My unsung hero
While in the middle of teaching a class, it dawned on me – I didn’t do your birthday post. But before you think that I forgot about you, I want you to realize that you have been on my mind basically every waking moment for the past 6 months. Since I got that email from your teacher, telling us that you were struggling in ways that the school wasn’t as capable to help fully, you have been my sole focus.
I have taken you from specialist to specialist, on a mission to help you. The thing about it, was that we found that you were struggling with were things that we couldn’t see. We needed to see through your eyes, the daily life issues that you were facing. Why was it that, when at the beginning of the year, 9+3 was simple, but by the end, it caused errors and tantrums and these freak outs that had me wondering what was really going on.
You said to me, one night before bed, that you were angry. And when you weren’t angry, you were scared. Why?
With the help of vision therapy, we’ve nearly fixed the convergence issues. That’s helping you do daily tasks and being able to do things like mental math, for example. We had you tested for learning disabilities, and found that even though you struggle with simple math, you’re actually very smart and have no learning delays. They found that the fact that you do struggle with timed math tests is the timed part. Not the math.
So now we’re working on the sads. And the angry days. And those pesky overwhelming feelings. With the help of our trusty Dr. Dan, we can overcome this.
I’ve told you a million times that there’s nothing to be ashamed of. Your feelings are valid. If you were to ask every kid you go to school with, I bet the most of them would say they feel the same way. Everyone reacts differently, you’re just a sensitive kid, and that’s okay.
You have worked so incredibly hard, and while you may or may not realize it, you’ve grown immensely. Just the other day, you were playing at the playground while Claire and Mae had their softball game, and you ran over to me, super excited, and exclaimed, “I made a new friend!”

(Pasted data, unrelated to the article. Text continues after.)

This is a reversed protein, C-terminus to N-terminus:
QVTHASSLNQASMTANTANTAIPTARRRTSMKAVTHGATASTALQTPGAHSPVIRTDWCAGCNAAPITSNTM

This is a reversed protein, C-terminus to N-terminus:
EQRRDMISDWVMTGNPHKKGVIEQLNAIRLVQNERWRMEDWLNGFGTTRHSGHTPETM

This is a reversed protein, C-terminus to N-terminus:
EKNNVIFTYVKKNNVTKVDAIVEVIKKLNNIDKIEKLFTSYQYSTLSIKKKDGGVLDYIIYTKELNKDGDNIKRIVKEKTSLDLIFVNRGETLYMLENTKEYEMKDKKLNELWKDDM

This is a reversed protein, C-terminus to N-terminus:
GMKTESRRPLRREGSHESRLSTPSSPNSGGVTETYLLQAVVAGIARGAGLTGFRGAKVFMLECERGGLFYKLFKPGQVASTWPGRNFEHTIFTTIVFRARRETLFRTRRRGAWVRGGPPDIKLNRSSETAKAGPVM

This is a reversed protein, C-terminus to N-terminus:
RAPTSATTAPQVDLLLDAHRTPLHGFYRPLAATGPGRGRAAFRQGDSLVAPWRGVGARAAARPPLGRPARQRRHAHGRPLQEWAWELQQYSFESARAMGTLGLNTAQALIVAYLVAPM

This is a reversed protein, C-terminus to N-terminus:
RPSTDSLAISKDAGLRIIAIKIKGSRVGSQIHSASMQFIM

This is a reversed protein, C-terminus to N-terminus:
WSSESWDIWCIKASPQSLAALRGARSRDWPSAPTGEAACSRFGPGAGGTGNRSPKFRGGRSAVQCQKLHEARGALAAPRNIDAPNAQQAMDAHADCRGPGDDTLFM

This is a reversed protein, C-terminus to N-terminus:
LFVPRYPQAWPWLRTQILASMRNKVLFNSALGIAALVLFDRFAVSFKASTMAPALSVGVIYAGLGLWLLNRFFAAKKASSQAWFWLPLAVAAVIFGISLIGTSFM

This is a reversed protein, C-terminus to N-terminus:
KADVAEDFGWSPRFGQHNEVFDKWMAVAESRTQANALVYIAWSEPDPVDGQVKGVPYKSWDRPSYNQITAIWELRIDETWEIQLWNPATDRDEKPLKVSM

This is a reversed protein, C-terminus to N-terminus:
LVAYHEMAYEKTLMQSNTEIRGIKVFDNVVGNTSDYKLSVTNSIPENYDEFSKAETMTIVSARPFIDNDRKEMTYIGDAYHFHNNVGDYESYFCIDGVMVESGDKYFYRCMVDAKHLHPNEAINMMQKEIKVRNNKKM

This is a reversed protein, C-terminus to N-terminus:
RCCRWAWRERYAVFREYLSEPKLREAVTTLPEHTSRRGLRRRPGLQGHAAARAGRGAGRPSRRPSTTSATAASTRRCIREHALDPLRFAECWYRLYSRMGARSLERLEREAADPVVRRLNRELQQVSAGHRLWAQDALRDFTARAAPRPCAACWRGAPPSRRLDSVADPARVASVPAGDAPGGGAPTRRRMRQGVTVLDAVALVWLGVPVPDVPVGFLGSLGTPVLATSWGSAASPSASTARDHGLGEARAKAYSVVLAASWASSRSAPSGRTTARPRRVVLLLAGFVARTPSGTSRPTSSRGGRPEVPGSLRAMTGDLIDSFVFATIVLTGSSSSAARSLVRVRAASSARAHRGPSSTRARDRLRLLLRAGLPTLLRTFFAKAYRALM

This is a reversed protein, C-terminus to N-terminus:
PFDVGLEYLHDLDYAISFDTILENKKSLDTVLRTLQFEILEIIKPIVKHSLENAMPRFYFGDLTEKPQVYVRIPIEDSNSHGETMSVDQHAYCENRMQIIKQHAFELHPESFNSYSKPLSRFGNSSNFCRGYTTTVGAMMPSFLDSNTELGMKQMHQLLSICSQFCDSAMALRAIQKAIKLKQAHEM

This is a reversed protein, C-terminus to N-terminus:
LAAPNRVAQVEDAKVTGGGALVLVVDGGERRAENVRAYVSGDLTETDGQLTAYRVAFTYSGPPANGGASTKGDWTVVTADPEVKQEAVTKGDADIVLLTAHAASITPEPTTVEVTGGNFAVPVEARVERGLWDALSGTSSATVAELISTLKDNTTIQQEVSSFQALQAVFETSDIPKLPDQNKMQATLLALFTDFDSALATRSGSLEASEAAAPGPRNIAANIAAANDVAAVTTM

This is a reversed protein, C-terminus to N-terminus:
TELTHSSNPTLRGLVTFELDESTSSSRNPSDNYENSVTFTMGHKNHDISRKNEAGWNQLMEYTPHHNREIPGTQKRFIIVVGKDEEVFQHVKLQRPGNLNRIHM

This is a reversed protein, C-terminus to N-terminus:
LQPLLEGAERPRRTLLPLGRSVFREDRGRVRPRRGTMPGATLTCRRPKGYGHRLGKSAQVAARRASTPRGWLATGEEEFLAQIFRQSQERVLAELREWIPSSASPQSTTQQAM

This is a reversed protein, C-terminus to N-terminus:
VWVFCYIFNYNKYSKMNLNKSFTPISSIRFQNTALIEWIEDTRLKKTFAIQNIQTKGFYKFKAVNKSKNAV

For my quiet, needs his big sister a lot kid, this is huge. I said to dad, “He made a friend!” and dad smiled big. We’ve been waiting for you to find yourself, and just in usual Luca fashion, it was on your time.
We don’t want you to think that we need you to be outgoing like Mae, or super caring like Claire, or sing-songy like Audrey. We want you to be you. Now you’re no longer as afraid to be who you want to be, and I couldn’t be more proud of you.
This birthday was a big deal for me, little dude. You turned 7. Seven! You’re not a little kid anymore. At seven you can ride your bike a little further, you can do more things without my help and you can read chapter books.
And here’s the thing. A lot of people have said to me that the problems you’ve been having are because you’re young and immature, and I’ll agree with that to a point; You are one of the youngest kids in your grade. That said, you are a lot more wise than given credit for. You had the foresight to tell me your feelings. You knew that something wasn’t right and you told me in a way that transcends a seven year old. I don’t know if most kids would have been insightful enough to realize that what you were going through wasn’t normal.
You, good sir, are an amazing kid. I know that most people are amazed by Claire and her kindness and Mae and her candidness and sass, and Audrey’s the baby, but you are my unsung hero. The kid who, despite the fact that it was scary, spoke up for yourself. My quiet, not so chatty kid.
So, to my lego building, book devouring, not so patient – but usually helpful, super imaginative, and the best snuggler in the world kid, happy (belated) birthday. You’re my favorite little dude and nothing will ever change that.
(Plus we always have the best snaps together.)